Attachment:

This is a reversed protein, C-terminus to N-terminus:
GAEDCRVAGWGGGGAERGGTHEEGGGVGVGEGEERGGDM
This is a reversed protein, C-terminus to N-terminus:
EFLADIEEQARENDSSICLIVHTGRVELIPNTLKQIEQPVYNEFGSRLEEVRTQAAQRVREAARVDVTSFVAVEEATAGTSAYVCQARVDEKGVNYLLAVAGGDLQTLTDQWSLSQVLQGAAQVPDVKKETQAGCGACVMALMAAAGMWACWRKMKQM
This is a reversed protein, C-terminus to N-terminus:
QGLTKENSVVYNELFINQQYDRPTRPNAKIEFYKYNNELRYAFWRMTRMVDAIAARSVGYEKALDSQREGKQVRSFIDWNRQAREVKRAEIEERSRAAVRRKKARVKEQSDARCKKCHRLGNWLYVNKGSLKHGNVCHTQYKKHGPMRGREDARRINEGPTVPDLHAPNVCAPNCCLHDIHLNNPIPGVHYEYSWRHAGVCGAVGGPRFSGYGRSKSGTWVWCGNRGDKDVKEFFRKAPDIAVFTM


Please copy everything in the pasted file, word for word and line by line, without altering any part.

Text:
This is a reversed protein, C-terminus to N-terminus:
GAEDCRVAGWGGGGAERGGTHEEGGGVGVGEGEERGGDM
This is a reversed protein, C-terminus to N-terminus:
EFLADIEEQARENDSSICLIVHTGRVELIPNTLKQIEQPVYNEFGSRLEEVRTQAAQRVREAARVDVTSFVAVEEATAGTSAYVCQARVDEKGVNYLLAVAGGDLQTLTDQWSLSQVLQGAAQVPDVKKETQAGCGACVMALMAAAGMWACWRKMKQM
This is a reversed protein, C-terminus to N-terminus:
QGLTKENSVVYNELFINQQYDRPTRPNAKIEFYKYNNELRYAFWRMTRMVDAIAARSVGYEKALDSQREGKQVRSFIDWNRQAREVKRAEIEERSRAAVRRKKARVKEQSDARCKKCHRLGNWLYVNKGSLKHGNVCHTQYKKHGPMRGREDARRINEGPTVPDLHAPNVCAPNCCLHDIHLNNPIPGVHYEYSWRHAGVCGAVGGPRFSGYGRSKSGTWVWCGNRGDKDVKEFFRKAPDIAVFTM